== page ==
South Africa has faced a great deal of economic and political uncertainty in recent months, with claims of state capture, corruption and cronyism marring government.
Some leaders and political analyst, including Judge Dennis Davis, have suggested that more corruption increases the likelihood of tax revolt in the country.
However, tax specialist Ettiene Retief says that a tax revolt wouldn't work. Here's why:
1. It's illegal.
2. The majority of citizens who pay tax do so indirectly through their employer, and have little logistical control over the process.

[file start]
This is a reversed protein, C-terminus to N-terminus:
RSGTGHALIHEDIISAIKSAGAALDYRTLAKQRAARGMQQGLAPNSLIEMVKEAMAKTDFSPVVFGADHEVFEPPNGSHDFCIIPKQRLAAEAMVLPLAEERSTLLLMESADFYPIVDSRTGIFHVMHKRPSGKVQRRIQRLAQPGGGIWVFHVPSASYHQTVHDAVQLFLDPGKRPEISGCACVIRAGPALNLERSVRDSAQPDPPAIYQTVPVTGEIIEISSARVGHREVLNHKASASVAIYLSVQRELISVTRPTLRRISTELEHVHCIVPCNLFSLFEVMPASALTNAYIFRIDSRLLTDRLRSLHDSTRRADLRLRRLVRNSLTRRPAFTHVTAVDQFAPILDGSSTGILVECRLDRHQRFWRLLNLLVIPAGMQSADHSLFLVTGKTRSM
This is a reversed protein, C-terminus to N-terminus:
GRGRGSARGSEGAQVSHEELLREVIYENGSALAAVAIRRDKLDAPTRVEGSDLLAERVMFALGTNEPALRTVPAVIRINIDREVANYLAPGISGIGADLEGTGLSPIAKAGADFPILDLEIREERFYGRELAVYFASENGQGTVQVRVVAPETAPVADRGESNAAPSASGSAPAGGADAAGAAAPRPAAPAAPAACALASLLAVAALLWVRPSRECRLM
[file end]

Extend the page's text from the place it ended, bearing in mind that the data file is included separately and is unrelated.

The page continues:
3. Only a small percentage of citizens pay taxes on other income, and Sars can collect money from those attempting to withhold tax.
4. The economy (and citizens) would be negatively affected, and public services such as education and health care would suffer.
Despite the practical constraints, Retief says willingness and tax morality will most likely deteriorate among South Africans.
Listen to the full conversation from CapeTalk's Breakfast with Kieno Kammies: